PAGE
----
It was great to see so many harpists at the premier of Graham Fitkin's Concerto for midi harp this week.
I finally got to meet Graham's partner Ruth Wall, who has a really lovely solo harp CD that she released in 2004. All the music is performed on a 33 string lever harp built by Mark Norris and it is a CD of new accessible tonal music.
My personal favourites are the Farewell to Stromness by Peter Maxwell Davies, Opening by Philip Glass, and The Peninsula Run by Ruth Wall.
Two Movements for Small Harp by Laurence Crane is a bit too minimal for my liking, the 2nd movement especially so, but it does open up a good debate which I think is a problem that besets most harp music.
Because of the natural decay in sound when you pluck a harp string, I think there is a tendency to want to "fill up" the gaps left in what would be sustained notes if played on any other instrument. When in fact it is good to hear the gaps/silences between the plucked notes. Personally I feel there are perhaps too many "gaps" for me in this piece but maybe I'll grow to like this piece more?
All in all a very enjoyable and inspiring CD!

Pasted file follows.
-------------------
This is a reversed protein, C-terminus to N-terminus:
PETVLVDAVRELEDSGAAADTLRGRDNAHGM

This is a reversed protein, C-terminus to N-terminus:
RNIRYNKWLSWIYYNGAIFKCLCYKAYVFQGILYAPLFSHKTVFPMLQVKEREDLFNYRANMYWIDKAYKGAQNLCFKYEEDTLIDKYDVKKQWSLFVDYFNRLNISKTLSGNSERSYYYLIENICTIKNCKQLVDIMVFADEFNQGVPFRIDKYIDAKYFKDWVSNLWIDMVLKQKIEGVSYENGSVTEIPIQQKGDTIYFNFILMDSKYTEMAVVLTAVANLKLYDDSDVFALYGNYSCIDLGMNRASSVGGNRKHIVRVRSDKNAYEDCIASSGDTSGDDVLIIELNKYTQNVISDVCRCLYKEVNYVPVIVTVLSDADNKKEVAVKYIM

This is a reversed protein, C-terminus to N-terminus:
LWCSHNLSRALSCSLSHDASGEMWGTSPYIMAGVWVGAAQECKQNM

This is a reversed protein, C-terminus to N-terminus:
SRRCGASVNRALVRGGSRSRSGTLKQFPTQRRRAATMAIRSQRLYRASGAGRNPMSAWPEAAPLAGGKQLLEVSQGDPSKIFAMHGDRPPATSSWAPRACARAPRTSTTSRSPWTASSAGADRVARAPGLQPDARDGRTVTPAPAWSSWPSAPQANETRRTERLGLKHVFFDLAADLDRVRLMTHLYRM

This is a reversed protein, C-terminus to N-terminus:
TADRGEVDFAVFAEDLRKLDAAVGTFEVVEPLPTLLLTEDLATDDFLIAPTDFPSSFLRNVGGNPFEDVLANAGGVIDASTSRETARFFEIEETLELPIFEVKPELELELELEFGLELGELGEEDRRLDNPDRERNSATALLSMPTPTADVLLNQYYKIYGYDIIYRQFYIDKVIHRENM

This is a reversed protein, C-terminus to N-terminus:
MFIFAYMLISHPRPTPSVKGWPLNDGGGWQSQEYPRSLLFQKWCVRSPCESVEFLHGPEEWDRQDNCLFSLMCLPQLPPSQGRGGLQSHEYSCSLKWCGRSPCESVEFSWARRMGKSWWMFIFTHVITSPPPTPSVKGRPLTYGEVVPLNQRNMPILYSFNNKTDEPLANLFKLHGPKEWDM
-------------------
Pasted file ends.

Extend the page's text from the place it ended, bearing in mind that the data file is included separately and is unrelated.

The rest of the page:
So much so I've just bought the sheet music for the Maxwell Davies and I might even have a go and try it out on my lever harp instead of my concert harp...
I went to see SIoned Williams perform the new concerto by Graham Fitkin for midi harp and orchestra with the BBC Symphony Orchestra at their Maida Vale studios in London yesterday.
Called "No Doubt", Graham used sample voices from public speeches, mostly US politicians during the Iraq war and after about 5 minutes into the piece, the harp strings stopped being used as an "electric harp" and the strings then started triggering sample voice sounds. The harp could then "speak" words. Fascinating stuff!
It was a ground breaking concert which was well supported by lots of harpists coming to see this new instrument in action in a concerto for the first time. The technical aspect of this new harp is that of course not only does each string act as a "trigger" to start a sampled sound but that trigger lasts for as long as the string vibrates. SO for some trigger sounds you would need to damp the string very precisely. All in all, thinking about the possibilities on this instrument certainly makes my head hurt!
Fantastic playing from Sioned and now that she has "laid down the gauntlet" hopefully there will be more good music to come on this new and exciting instrument.
The performance is being broadcast on BBC Radio 3 and is well worth listening to. Also very much worth a listen is the In Tune programme that Sioned played on prior to the concert where she and Dominic Murcott (who operated the programming and technical interface side of the midi harp as Sioned played) explain more about the project and how the instrument works.
BBC blog with links to all the programmes here
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